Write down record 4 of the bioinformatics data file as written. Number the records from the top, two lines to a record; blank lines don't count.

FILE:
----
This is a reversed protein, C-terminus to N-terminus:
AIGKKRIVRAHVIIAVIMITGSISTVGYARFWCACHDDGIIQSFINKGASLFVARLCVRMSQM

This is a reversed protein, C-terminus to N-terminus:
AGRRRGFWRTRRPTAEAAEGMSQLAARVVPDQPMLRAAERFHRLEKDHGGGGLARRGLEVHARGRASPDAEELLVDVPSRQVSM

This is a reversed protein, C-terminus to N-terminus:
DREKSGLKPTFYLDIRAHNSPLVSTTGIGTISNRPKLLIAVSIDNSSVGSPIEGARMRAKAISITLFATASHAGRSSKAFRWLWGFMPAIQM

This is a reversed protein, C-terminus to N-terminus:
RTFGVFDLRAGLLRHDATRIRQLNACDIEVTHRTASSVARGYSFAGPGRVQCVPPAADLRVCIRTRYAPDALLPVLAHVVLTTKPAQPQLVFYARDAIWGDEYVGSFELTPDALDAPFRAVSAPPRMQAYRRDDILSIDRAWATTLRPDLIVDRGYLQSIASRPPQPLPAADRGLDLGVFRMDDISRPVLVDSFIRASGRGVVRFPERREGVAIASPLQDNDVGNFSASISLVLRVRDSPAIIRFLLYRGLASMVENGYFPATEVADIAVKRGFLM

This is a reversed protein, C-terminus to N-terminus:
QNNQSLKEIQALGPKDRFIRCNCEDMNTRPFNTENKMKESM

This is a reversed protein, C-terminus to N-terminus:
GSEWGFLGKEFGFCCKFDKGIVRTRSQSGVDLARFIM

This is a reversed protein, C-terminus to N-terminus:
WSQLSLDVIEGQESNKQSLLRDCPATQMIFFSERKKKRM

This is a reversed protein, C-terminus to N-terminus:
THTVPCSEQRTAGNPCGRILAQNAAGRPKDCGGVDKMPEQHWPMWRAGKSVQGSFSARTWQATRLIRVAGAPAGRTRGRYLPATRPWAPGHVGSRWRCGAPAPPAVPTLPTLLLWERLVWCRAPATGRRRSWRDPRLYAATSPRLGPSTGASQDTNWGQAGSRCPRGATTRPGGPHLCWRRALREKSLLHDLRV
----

This is a reversed protein, C-terminus to N-terminus:
RTFGVFDLRAGLLRHDATRIRQLNACDIEVTHRTASSVARGYSFAGPGRVQCVPPAADLRVCIRTRYAPDALLPVLAHVVLTTKPAQPQLVFYARDAIWGDEYVGSFELTPDALDAPFRAVSAPPRMQAYRRDDILSIDRAWATTLRPDLIVDRGYLQSIASRPPQPLPAADRGLDLGVFRMDDISRPVLVDSFIRASGRGVVRFPERREGVAIASPLQDNDVGNFSASISLVLRVRDSPAIIRFLLYRGLASMVENGYFPATEVADIAVKRGFLM